Reflux: The experiment employed dated and dilapidated equipment, specifically the reflux apparatus. The reflux apparatus was visibly worn out and contained residue that impeded condensation and diminished efficiency. The presence of residue obstructed proper water circulation within the reflux tube.

If particles were stuck, water couldn’t reach that area and therefore cooling couldn’t occur. This would have allowed vapour or gases formed in the reaction to travel up the reflux tube and escape the system. Although this may seem unlikely, it was still a flaw in the experiment.

Balance: The balance used for calculating the mass of the wet and dry product, as well as the beaker, was significantly outdated. It had scratches on the panel and the figures were difficult to see. It had a disk-shaped scale and was not digital. Hence, the balance lacked precision and would result in a percentage error in the reading.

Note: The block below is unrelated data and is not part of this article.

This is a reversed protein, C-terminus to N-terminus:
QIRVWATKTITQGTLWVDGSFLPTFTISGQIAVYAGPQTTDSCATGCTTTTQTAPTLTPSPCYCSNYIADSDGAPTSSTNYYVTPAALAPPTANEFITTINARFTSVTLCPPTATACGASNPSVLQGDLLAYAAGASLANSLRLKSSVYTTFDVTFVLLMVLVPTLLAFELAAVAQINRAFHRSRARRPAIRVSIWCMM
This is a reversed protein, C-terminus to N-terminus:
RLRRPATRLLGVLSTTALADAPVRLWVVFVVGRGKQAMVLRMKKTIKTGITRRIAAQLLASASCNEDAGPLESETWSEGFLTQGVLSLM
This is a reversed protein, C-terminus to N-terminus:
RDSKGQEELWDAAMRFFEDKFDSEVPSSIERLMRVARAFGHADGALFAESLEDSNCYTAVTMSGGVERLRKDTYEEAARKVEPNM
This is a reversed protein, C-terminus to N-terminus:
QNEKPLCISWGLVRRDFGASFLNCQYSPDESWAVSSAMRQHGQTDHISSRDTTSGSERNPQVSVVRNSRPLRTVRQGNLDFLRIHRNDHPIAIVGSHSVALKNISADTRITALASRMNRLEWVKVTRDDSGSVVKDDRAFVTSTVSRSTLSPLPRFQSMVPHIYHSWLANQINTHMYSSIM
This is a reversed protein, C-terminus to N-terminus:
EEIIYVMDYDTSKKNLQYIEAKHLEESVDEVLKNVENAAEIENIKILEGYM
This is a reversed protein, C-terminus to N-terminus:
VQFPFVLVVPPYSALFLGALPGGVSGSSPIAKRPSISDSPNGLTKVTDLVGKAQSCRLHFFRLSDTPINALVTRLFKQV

The reactants: In the experiment, the apprentices did not measure the reactants using the normal procedural method. Instead, they were given predetermined amounts of each substance. The accuracy of these measurements could not be confirmed, so it was assumed that they were correct. This lack of precision in measuring the reactants may have resulted in an inaccurate yield. Another issue in the experiment was heating the reactants to 70 °C at the beginning.

The use of a heater prevented the selection of the desired maximum temperature, resulting in continuous heat input into the system. When the temperature reached 70°C and the heater was turned off, it was noticed that the thermometer reading increased by approximately 10°C afterwards. This caused some burning of the chemicals, potentially affecting the purity of the final Aspirin product. Consequently, this could have caused inaccuracies in the yield and could explain the significant temperature difference observed.